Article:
With more than 60% of the country experiencing a water shortage, use of fracking to extract oil and natural gas has come under scrutiny.
NEW YORK CITY – Across the country, farmers and oilmen are struggling in the midst of one of the worst droughts in American history, CNN Money reports. More than 60% of the country is experiencing water shortages, including Colorado, Kansas, North Dakota, Pennsylvania and West Texas—all of which extract oil and natural gas via hydraulic fracturing, called fracking.
Fracking uses tons of water to remove the energy sources from the ground, which has become a major problem during a severe drought. “We’re having difficulty acquiring water,” said Chris Faulkner, CEO of Breitling Oil and Gas. Two Pennsylvania counties have cut off oil companies from getting water from rivers, and the cost of water from Kansas wells has risen sharply.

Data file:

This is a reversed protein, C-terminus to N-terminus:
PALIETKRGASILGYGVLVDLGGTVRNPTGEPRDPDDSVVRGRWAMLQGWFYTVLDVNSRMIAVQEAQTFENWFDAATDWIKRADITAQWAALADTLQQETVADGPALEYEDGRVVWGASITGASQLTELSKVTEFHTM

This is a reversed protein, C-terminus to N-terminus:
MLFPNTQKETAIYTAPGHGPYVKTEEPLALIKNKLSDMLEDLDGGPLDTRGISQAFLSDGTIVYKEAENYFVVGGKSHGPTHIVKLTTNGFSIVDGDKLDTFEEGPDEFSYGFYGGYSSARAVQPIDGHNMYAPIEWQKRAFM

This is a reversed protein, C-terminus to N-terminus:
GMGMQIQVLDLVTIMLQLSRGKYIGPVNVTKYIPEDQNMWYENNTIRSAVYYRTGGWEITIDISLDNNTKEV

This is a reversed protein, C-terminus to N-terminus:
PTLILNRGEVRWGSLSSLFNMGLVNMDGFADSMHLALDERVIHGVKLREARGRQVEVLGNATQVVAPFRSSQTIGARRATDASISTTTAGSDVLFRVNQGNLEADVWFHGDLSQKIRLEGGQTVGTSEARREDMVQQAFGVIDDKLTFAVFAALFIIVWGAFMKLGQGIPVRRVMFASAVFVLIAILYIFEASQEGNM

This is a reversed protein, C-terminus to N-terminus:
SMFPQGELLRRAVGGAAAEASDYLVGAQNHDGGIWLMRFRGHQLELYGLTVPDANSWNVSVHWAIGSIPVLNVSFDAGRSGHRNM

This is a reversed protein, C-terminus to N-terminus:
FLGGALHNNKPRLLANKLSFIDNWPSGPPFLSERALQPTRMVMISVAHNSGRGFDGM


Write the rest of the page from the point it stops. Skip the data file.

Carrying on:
Breitling has stopped production on 10% to 12% of its wells. “As the drought continues, those numbers will rise,” said Faulkner.
Other companies are experiencing the same problems, although experts say the slowdown shouldn’t trigger higher oil and gasoline prices. However, natural gas production has slowed because fracking extracts most of what the U.S. consumes. Natural gas prices have skyrocketed during the past couple of months, rising 70% in some localities.
“Another rally in natural gas as drought concerns may lead to a cessation of non-conventional shale production,” wrote Stephen Schork, energy trader/ publisher of the Schork Report.
Ethanol made from corn has seen prices increase around 30% since June, as corn prices have registered record highs. But the recent upswing in gasoline prices is more tied to increasing oil prices than higher ethanol prices.
Original Article: http://www.nacsonline.com/NACS/News/Daily/Pages/ND0801122.aspx